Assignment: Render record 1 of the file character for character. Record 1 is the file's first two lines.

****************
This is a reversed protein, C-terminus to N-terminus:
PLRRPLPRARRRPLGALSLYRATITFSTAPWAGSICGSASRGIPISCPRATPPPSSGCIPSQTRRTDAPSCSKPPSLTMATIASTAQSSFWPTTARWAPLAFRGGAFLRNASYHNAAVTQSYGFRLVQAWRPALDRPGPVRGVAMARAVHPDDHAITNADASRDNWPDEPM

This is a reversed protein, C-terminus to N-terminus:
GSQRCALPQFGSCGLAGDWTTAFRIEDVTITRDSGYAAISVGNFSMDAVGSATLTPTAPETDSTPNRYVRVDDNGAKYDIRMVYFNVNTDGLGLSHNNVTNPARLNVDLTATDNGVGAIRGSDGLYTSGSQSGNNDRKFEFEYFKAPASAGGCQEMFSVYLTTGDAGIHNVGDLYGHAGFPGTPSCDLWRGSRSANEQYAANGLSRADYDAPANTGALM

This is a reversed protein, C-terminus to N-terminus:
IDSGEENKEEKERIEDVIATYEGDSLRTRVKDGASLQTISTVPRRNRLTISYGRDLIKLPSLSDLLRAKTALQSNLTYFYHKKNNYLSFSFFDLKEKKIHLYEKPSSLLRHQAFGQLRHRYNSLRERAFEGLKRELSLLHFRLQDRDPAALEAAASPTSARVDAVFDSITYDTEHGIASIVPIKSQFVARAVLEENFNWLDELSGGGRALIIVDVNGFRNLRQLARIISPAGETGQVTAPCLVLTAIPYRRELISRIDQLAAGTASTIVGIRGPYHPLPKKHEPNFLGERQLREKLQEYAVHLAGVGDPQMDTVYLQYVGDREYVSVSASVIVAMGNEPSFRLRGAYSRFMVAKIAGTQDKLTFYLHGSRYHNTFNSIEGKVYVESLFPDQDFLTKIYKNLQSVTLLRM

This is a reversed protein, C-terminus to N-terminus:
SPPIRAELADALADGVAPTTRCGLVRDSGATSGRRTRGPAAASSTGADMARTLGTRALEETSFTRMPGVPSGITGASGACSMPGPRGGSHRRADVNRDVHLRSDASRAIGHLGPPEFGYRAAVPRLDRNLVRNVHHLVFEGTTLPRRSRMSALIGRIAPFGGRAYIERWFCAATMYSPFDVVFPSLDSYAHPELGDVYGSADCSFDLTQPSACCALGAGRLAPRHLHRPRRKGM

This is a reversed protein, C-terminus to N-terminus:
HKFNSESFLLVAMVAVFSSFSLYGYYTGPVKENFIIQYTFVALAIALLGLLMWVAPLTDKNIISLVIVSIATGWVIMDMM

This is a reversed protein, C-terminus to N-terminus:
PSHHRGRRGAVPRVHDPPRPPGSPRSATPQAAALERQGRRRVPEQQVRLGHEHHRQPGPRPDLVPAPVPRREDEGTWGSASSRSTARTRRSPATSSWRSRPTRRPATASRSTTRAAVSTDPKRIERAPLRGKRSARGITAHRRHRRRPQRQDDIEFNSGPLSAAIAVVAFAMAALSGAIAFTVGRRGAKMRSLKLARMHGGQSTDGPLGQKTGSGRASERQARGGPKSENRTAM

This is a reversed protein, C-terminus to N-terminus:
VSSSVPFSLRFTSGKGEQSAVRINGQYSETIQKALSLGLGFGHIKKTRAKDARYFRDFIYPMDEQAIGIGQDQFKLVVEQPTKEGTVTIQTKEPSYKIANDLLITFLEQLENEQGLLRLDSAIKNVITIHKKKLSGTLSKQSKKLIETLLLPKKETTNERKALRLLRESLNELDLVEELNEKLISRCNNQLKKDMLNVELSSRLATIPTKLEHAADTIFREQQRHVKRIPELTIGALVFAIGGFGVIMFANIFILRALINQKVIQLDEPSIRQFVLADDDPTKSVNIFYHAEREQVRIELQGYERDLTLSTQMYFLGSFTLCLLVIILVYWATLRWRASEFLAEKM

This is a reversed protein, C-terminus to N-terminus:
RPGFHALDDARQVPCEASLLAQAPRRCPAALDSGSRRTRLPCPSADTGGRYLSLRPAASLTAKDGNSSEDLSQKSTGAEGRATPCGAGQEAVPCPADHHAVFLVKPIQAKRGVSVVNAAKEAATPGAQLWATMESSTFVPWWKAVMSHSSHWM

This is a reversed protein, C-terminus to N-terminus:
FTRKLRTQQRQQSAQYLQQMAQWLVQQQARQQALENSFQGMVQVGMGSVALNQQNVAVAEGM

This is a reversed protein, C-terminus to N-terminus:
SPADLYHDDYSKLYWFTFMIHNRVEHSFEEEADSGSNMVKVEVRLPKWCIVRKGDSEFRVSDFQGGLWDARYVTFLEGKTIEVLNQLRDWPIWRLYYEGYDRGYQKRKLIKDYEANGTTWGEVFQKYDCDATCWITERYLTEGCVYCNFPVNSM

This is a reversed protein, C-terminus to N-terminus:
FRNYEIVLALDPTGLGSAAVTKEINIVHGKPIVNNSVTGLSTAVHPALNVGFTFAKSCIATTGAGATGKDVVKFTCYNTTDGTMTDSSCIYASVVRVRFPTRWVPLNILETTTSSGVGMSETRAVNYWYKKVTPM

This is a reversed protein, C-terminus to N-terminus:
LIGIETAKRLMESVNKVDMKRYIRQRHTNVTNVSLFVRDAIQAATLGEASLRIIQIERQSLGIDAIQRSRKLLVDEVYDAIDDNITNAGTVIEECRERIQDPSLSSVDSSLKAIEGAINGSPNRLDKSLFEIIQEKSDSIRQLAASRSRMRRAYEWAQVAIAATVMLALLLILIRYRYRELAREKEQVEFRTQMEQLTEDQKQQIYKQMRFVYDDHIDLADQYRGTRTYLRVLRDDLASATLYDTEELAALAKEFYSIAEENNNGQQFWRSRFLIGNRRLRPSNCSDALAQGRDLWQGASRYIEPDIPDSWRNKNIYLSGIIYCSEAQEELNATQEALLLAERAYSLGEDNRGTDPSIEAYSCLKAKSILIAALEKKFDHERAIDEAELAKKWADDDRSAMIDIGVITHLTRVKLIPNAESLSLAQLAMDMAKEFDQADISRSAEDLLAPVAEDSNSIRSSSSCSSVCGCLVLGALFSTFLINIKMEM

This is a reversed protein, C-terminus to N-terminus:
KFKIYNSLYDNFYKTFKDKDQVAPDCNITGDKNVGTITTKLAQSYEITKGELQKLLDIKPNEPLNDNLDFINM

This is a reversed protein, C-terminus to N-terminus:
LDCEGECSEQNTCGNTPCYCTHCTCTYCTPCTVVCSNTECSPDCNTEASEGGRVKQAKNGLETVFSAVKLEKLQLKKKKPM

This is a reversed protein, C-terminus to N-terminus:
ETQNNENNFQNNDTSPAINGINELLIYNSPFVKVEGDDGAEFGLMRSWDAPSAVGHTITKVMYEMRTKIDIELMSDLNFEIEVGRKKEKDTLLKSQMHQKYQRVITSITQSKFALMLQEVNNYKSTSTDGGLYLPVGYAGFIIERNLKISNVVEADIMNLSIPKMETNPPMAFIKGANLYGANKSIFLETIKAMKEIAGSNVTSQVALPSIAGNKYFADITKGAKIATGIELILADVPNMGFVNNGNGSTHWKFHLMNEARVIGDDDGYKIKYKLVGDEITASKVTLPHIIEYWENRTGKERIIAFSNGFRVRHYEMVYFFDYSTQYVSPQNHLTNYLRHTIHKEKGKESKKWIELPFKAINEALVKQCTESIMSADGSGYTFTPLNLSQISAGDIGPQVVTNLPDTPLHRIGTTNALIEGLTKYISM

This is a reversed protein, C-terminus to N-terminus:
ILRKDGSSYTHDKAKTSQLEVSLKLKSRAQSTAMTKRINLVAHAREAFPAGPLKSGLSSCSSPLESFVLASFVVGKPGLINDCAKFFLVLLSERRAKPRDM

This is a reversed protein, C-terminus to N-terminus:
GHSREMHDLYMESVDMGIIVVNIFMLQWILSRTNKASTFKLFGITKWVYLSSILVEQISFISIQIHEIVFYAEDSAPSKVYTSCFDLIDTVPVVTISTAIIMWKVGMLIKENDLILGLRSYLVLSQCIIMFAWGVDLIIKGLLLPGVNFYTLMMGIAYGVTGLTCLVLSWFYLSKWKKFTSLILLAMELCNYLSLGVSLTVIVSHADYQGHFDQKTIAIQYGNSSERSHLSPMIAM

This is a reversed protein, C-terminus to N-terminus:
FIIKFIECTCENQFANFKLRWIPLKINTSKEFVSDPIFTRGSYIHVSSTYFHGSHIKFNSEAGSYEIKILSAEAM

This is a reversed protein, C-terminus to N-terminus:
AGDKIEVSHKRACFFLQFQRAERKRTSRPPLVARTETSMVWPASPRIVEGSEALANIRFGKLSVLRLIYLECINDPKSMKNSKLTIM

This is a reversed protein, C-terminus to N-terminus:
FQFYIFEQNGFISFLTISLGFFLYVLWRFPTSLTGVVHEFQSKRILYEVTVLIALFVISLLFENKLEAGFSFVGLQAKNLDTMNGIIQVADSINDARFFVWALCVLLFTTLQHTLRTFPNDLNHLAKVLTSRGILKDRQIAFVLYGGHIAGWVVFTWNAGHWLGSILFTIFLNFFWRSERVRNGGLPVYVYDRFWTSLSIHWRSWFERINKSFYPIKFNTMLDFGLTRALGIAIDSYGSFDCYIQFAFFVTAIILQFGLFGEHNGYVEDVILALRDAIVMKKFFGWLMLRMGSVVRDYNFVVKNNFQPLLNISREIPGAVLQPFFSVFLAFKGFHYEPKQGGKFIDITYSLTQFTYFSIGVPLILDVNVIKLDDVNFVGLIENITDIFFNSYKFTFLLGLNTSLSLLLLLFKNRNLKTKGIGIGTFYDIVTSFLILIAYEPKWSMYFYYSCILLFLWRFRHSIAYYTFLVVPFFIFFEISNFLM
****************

This is a reversed protein, C-terminus to N-terminus:
PLRRPLPRARRRPLGALSLYRATITFSTAPWAGSICGSASRGIPISCPRATPPPSSGCIPSQTRRTDAPSCSKPPSLTMATIASTAQSSFWPTTARWAPLAFRGGAFLRNASYHNAAVTQSYGFRLVQAWRPALDRPGPVRGVAMARAVHPDDHAITNADASRDNWPDEPM